The Olympic Games’ Legacy: What does it mean for sport in Scotland? by JennTreacy

Jenn Treacy is a final year PhD student at the University of Edinburgh. Her PhD is an investigation into curricular sports programmes and positive youth development in a Scottish context. In this blog, she offers a critical analysis of UK sports development initiatives and in doing so, highlights the developmental and grass-roots approach adopted in Scotland.


The Olympics in Rio were deemed a very successful Olympic campaign for Team GB. It marked the first Olympics in history that a previous host nation was more successful in the following Olympic games. It was inevitable that increased media and research attention would be drawn toward the success of these games, and in particular, the funding figures for the event.

Since 2012, Team GB adopted a funding structure to support their ‘world class programmes’; controversially, only sports that were considered to be favourable for the medal table were included. In what Josh Halliday from the Guardian [1) called a ‘brutal but effective’ scheme, sports that did not meet their 2012 medal targets, such as wrestling and volleyball, saw their funding cut completely while sports such as cycling and gymnastics have seen a significant increase in their funding since 2012[2].

Team GB was able convincingly to challenge academic research that suggests that host nations never extend their medal success beyond their host games[3]. According to the UK Sport website from 2012-2016 the UK government, in conjunction with the National Lottery, provided over £274 million in funding for select elite sports[4]. With 27 gold medals in Rio 2016, it appears that the UK government spent approximately £4.1million per gold medal.  Therefore, it seems that the selective funding scheme, rewarding success and elite performance, was key to overcoming the ‘ex-host’ effect: a fate that has befallen all previous host countries.


These figures and the improved medal success rate again ask the question, whom and what is sport for? There have been critics of this funding scheme, especially at grassroots level. In reality, the ‘inspirational’ effect to undertake sport after witnessing Olympic success is considered a ‘fallacy’ by several researchers and reviews on the topic. For example, Mahtani et al. (2012) found little evidence to support the claim that hosting the Olympic games or Olympic success has had any positive impact on the uptake of physical or sporting activities[5].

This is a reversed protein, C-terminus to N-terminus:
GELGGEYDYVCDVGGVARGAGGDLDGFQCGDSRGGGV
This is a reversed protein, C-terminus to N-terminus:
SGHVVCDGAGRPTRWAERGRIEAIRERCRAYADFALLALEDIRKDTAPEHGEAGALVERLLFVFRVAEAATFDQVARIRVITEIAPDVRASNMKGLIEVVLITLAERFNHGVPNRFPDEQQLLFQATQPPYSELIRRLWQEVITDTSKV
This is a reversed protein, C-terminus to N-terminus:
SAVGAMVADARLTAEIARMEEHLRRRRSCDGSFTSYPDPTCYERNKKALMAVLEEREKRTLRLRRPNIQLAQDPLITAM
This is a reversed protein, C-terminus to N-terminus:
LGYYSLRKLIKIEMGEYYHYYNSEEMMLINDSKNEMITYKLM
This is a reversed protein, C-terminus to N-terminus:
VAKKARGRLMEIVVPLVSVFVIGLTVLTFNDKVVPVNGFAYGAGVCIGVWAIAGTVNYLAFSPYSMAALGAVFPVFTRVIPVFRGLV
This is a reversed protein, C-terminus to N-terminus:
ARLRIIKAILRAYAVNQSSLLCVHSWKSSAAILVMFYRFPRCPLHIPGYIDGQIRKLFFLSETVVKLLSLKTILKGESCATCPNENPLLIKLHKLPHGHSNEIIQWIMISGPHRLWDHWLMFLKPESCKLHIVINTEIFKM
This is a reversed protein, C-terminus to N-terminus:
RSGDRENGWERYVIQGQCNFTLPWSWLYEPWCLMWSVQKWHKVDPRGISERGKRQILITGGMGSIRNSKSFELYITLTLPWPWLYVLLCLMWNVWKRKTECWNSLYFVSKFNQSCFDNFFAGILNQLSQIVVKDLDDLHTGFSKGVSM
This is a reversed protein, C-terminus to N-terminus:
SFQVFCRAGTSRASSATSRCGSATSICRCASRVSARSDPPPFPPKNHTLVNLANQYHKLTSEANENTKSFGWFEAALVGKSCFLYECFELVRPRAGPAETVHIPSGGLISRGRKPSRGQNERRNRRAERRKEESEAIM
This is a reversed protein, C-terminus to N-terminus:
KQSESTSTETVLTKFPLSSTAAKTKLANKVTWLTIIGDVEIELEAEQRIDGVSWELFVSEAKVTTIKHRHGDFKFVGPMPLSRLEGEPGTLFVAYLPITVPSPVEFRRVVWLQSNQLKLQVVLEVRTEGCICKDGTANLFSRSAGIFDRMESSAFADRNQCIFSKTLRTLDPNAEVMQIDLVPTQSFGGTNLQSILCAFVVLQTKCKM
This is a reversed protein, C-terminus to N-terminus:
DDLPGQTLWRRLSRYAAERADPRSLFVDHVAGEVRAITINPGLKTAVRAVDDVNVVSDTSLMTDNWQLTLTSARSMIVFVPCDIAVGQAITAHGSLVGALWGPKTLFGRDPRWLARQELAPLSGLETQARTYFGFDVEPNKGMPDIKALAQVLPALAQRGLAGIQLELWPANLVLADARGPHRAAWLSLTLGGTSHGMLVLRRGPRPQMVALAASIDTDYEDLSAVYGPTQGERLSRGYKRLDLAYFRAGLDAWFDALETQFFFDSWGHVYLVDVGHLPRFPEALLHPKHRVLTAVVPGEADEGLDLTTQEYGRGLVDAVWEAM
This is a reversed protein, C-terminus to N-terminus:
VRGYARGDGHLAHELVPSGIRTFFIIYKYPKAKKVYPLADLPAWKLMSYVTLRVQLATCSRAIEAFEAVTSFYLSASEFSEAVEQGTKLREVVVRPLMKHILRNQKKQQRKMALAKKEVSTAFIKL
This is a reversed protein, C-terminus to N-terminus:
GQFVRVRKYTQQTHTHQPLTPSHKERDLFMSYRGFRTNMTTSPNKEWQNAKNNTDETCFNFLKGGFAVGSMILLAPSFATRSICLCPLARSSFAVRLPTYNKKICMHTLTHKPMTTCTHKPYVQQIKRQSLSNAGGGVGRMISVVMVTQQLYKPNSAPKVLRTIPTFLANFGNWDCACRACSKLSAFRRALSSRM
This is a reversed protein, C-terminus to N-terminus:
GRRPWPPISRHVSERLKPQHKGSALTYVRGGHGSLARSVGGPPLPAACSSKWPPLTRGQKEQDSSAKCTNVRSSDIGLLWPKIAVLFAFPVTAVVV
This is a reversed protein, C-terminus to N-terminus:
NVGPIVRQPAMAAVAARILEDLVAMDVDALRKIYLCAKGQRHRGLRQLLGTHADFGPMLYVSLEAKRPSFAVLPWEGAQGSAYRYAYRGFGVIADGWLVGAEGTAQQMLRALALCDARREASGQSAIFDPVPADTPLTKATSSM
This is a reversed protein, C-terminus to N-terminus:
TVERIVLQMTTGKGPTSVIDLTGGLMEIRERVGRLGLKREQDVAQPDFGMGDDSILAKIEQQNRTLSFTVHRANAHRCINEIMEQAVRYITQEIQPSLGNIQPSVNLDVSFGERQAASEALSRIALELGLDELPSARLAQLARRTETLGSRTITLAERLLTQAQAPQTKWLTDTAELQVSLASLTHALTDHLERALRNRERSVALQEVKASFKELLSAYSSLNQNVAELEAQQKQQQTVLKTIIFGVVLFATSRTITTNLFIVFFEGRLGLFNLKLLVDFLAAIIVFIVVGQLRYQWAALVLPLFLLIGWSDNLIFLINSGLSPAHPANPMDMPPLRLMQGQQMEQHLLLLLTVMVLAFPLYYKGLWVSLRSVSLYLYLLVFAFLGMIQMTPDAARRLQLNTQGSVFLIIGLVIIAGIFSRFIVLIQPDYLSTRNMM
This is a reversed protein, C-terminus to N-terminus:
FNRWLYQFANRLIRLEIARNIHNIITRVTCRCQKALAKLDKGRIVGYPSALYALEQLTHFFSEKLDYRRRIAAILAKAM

In his 2012 opinion piece, Peter Wilby of The Guardian[6] presented some very thought-provoking statistics regarding the London 2012 Olympic games. First he dismantled the statement proclaimed at the opening ceremonies that ‘[sport] is for everyone’; with what he claiming that, nearly a quarter of Team GB athletes in 2012 were educated at fee-paying schools (attended by only 7% of the British population). In fact, as he put it, the two most favoured medal sports, sailing and equestrian, require moneyed backgrounds to even participate. Wilby presented one exception to this ‘class’ system of sport at the Olympics, football. Although Wilby did not provide any exact figures, his statement claiming that football “remains almost entirely dominated by state school alumni at the top level” is compelling. Interestingly, Team GB failed to field either a men’s or a women’s football team at Rio 2016.

David Cameron, in 2012, claimed that the dominance of medal winners from fee-paying schools was a result in the ‘failure’ of state schools to encourage sporting excellence[7} This statement, although controversial, leads the ‘home’ nations to consider just what their sporting priorities may be and whether or not their funding structures and programme organisation match these priorities?